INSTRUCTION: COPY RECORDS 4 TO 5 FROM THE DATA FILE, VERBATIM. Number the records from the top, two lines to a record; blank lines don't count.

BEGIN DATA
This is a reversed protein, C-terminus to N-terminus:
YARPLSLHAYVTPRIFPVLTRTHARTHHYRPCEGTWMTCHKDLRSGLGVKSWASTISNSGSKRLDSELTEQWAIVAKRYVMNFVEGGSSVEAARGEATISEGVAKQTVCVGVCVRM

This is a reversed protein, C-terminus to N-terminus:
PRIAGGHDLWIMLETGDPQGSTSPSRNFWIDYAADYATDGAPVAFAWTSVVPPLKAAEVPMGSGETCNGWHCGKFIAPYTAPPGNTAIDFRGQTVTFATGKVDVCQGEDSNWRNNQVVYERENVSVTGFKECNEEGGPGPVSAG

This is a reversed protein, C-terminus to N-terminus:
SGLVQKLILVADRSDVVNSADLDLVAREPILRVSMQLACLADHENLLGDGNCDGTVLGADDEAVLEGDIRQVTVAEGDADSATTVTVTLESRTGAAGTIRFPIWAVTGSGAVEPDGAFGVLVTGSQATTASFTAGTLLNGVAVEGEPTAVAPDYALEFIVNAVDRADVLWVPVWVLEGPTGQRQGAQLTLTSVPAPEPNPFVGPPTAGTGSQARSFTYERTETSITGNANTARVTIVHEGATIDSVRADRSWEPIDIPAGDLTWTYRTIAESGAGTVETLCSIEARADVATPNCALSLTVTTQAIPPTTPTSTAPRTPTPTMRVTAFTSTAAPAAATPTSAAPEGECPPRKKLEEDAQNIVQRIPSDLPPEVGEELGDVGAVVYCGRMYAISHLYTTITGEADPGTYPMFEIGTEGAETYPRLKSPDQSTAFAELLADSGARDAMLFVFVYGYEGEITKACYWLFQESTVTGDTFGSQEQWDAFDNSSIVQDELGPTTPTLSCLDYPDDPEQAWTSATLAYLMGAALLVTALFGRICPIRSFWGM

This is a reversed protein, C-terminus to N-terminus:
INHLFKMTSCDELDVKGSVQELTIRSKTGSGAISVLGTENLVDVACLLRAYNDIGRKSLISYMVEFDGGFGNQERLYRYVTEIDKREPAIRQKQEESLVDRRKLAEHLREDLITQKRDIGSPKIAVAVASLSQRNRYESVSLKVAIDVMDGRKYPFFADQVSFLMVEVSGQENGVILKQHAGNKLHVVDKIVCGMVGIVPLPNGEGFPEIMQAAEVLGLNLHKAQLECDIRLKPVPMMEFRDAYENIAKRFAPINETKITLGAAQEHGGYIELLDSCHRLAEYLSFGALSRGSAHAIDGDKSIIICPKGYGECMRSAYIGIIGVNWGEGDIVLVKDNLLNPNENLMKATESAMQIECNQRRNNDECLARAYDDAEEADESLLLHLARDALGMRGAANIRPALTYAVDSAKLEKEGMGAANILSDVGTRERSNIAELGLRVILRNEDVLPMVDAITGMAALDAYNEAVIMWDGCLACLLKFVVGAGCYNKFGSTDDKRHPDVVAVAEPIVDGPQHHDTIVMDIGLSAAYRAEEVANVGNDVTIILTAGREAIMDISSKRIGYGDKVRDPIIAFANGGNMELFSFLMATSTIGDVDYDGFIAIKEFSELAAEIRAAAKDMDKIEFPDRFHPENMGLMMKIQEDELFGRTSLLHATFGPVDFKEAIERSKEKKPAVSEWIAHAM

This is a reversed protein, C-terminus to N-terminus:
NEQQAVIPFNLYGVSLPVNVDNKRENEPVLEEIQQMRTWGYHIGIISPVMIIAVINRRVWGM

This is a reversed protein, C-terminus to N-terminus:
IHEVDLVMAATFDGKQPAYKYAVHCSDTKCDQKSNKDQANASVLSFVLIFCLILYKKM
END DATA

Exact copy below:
This is a reversed protein, C-terminus to N-terminus:
INHLFKMTSCDELDVKGSVQELTIRSKTGSGAISVLGTENLVDVACLLRAYNDIGRKSLISYMVEFDGGFGNQERLYRYVTEIDKREPAIRQKQEESLVDRRKLAEHLREDLITQKRDIGSPKIAVAVASLSQRNRYESVSLKVAIDVMDGRKYPFFADQVSFLMVEVSGQENGVILKQHAGNKLHVVDKIVCGMVGIVPLPNGEGFPEIMQAAEVLGLNLHKAQLECDIRLKPVPMMEFRDAYENIAKRFAPINETKITLGAAQEHGGYIELLDSCHRLAEYLSFGALSRGSAHAIDGDKSIIICPKGYGECMRSAYIGIIGVNWGEGDIVLVKDNLLNPNENLMKATESAMQIECNQRRNNDECLARAYDDAEEADESLLLHLARDALGMRGAANIRPALTYAVDSAKLEKEGMGAANILSDVGTRERSNIAELGLRVILRNEDVLPMVDAITGMAALDAYNEAVIMWDGCLACLLKFVVGAGCYNKFGSTDDKRHPDVVAVAEPIVDGPQHHDTIVMDIGLSAAYRAEEVANVGNDVTIILTAGREAIMDISSKRIGYGDKVRDPIIAFANGGNMELFSFLMATSTIGDVDYDGFIAIKEFSELAAEIRAAAKDMDKIEFPDRFHPENMGLMMKIQEDELFGRTSLLHATFGPVDFKEAIERSKEKKPAVSEWIAHAM

This is a reversed protein, C-terminus to N-terminus:
NEQQAVIPFNLYGVSLPVNVDNKRENEPVLEEIQQMRTWGYHIGIISPVMIIAVINRRVWGM